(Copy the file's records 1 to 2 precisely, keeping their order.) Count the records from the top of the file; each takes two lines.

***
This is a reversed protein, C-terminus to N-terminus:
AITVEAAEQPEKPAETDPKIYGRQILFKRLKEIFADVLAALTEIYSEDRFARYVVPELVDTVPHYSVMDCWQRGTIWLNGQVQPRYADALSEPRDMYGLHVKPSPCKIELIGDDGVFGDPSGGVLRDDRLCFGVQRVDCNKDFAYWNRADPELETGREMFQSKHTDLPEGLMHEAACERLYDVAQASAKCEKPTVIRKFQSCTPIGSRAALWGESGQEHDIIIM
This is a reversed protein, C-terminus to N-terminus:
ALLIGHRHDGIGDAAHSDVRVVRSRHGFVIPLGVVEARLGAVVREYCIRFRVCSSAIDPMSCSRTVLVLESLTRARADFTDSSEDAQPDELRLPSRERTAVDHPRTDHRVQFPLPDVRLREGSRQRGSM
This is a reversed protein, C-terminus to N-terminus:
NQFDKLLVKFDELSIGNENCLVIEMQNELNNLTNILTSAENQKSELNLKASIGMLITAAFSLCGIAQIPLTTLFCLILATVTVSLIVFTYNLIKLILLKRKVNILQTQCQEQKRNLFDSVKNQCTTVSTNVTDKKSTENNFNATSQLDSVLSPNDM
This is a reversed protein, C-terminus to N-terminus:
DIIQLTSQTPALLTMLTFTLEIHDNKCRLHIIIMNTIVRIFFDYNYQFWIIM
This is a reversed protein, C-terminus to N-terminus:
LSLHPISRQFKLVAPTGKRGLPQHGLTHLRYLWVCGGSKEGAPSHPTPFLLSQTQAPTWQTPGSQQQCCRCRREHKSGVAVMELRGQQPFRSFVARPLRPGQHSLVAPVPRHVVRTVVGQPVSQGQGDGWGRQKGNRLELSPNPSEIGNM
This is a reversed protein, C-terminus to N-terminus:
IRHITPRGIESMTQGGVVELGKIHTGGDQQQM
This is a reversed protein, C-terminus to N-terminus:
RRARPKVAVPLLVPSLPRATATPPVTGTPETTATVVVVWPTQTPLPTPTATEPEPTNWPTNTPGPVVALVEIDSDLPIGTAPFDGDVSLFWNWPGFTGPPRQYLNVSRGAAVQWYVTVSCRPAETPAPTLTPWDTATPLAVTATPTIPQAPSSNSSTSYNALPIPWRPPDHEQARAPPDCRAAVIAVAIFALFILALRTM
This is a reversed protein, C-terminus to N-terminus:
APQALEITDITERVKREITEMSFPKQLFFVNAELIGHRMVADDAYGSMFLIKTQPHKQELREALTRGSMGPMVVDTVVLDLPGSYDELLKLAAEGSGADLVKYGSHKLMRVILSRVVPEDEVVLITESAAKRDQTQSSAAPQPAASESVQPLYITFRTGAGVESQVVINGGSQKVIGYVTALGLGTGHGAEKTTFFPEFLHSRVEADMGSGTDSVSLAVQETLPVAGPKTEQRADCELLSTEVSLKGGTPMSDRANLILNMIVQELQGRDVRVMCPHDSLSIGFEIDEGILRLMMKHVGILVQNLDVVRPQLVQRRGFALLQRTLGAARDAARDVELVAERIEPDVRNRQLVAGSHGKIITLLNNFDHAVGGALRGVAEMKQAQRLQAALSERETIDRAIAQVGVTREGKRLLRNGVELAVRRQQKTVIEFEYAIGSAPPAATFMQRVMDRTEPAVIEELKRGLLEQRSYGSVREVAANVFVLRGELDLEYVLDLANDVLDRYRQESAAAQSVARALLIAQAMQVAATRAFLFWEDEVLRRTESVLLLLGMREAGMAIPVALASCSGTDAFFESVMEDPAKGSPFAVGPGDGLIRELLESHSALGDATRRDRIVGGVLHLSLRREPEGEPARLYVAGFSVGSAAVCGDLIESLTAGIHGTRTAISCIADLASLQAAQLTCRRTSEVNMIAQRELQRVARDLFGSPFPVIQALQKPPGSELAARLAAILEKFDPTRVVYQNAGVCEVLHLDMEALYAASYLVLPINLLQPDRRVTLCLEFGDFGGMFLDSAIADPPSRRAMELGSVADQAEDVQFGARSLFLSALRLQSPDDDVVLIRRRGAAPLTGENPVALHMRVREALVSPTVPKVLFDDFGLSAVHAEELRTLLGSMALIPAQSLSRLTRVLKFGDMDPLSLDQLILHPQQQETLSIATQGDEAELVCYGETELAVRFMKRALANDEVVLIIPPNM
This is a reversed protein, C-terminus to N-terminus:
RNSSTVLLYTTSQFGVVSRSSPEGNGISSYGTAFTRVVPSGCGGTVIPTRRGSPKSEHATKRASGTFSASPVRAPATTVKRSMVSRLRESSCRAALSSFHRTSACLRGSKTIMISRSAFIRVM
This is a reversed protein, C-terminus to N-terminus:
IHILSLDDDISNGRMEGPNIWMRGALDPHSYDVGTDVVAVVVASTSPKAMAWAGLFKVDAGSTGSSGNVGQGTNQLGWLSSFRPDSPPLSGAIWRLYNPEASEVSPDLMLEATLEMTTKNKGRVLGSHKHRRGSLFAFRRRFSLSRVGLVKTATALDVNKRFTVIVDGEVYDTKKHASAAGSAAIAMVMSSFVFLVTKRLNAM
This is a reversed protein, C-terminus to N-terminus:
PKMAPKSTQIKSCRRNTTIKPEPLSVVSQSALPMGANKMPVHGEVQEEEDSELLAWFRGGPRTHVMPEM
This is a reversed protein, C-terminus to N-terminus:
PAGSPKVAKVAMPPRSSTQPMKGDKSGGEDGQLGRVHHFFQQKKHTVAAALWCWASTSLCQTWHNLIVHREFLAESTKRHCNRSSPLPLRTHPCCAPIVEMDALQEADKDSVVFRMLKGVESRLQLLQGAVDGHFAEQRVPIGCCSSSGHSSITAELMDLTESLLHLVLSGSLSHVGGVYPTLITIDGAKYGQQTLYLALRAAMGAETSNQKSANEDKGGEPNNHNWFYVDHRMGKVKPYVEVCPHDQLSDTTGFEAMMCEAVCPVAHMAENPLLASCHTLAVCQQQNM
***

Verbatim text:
This is a reversed protein, C-terminus to N-terminus:
AITVEAAEQPEKPAETDPKIYGRQILFKRLKEIFADVLAALTEIYSEDRFARYVVPELVDTVPHYSVMDCWQRGTIWLNGQVQPRYADALSEPRDMYGLHVKPSPCKIELIGDDGVFGDPSGGVLRDDRLCFGVQRVDCNKDFAYWNRADPELETGREMFQSKHTDLPEGLMHEAACERLYDVAQASAKCEKPTVIRKFQSCTPIGSRAALWGESGQEHDIIIM
This is a reversed protein, C-terminus to N-terminus:
ALLIGHRHDGIGDAAHSDVRVVRSRHGFVIPLGVVEARLGAVVREYCIRFRVCSSAIDPMSCSRTVLVLESLTRARADFTDSSEDAQPDELRLPSRERTAVDHPRTDHRVQFPLPDVRLREGSRQRGSM